Making sense of the nonsensical: Black holes and the simulation library

Sun, 15 May 2022 06:10:32 GMT
Space Daily

Tucson AZ (SPX) May 16, 2022 After mobilizing more than 300 scientists and engineers to establish a...

After mobilizing more than 300 scientists and engineers to establish a network of synchronized telescopes that form an Earth-sized virtual telescope, the international Event Horizon Telescope Collaboration snapped the first-ever images of supermassive black holes.

He coordinated the fifth paper, which focuses on creating black hole simulations and turning them into synthetic images that can be compared with real observations to teach us something new about the black hole.

This library is made up thousands of data sets - containing information about how the plasma interacts with magnetic fields around black holes - and millions of simulated images.

Each simulation assumes something different about the properties and characteristics of the black hole and its surrounding environment.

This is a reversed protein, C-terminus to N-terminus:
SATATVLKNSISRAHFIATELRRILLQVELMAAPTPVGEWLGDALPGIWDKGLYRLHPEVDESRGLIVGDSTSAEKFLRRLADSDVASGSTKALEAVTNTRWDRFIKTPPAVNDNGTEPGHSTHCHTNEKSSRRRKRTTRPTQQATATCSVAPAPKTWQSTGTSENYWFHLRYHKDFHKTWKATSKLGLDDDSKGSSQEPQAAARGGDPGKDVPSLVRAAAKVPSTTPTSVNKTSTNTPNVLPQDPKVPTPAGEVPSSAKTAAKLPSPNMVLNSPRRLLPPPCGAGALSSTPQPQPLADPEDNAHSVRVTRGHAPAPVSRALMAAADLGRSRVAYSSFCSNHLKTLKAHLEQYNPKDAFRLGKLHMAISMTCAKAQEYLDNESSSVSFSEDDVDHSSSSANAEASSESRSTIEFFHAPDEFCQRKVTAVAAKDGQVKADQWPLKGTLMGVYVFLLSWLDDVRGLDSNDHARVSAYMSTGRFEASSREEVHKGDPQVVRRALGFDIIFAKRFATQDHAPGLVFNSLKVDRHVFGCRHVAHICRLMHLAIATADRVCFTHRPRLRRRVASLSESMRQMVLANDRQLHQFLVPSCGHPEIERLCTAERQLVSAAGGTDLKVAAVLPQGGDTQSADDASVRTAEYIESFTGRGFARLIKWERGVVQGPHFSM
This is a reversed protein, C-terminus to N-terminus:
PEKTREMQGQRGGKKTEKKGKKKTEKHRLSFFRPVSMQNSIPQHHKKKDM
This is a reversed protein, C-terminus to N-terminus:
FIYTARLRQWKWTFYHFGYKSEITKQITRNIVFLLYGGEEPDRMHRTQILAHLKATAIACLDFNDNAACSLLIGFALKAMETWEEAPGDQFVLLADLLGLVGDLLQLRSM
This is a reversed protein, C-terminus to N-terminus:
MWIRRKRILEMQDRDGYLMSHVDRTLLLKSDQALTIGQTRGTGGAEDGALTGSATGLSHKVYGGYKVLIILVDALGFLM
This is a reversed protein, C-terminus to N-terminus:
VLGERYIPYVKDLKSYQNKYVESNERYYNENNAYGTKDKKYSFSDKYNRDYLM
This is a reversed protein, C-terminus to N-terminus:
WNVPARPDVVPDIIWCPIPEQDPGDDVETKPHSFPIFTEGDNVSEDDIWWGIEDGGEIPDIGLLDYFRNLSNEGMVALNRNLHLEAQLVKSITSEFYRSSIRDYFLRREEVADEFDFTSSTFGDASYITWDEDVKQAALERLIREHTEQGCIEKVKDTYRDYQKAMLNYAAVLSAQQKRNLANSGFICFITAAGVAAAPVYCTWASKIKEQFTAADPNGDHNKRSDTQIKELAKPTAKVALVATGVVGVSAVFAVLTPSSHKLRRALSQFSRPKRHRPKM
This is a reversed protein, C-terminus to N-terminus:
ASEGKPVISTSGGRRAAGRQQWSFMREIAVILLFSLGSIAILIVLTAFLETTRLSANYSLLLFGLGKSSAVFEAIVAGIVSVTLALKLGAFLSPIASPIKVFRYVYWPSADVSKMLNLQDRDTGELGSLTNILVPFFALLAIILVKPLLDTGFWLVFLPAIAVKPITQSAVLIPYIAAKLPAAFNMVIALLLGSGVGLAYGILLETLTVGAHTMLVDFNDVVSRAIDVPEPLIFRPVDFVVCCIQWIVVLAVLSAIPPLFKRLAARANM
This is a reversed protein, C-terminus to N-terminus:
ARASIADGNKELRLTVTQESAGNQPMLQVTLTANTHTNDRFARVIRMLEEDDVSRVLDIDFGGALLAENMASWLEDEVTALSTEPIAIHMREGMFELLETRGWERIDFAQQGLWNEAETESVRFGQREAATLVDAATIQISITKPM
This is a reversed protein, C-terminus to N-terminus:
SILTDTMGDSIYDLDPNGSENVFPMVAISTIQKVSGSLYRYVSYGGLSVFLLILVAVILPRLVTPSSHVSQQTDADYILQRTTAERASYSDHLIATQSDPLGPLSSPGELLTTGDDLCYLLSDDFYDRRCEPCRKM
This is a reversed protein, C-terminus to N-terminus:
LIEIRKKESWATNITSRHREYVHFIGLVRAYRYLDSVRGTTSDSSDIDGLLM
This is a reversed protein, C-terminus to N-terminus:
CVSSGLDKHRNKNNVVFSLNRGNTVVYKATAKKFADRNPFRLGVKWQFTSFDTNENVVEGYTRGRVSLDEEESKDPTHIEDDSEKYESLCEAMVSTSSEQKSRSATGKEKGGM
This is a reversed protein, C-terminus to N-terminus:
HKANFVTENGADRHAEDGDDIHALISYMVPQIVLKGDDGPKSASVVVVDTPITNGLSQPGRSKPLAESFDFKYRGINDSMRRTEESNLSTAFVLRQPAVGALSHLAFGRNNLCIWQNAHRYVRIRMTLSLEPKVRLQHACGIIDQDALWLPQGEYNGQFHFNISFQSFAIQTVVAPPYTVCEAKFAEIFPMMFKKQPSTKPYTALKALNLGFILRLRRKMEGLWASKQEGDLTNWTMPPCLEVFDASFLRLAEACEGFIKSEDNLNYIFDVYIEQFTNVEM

EHT scientists can compare each simulated image with the actual black hole image to find a match.

The simulation process involves using supercomputers to solve what's called general relativistic magnetohydrodynamic - or GRMHD - equations, which reveal the movement of material and energy around black holes within dramatically warped space and time.

The team then compares those movies and images with real black holes.

The collaboration relied on 11 different tests that the black hole simulations had to pass in order to sufficiently match the real black hole.

The UArizona faculty members working to understand black holes have been tackling this challenge for decades and were part of the research groups that identified the black hole at the center of the Milky Way and the one at the center of Messier 87 galaxy as ideal targets of study.

An international team of astronomers on Thursday unveiled the first image of a supermassive black hole at the centre of our own Milky Way galaxy - a cosmic body known as Sagittarius A*. The image - produced by a global team of scientists known as the Event Horizon Telescope Collaboration - is the first, direct visual confirmation of the presence of this invisible object, and comes three years after the very first image of a black hole from a distant galaxy.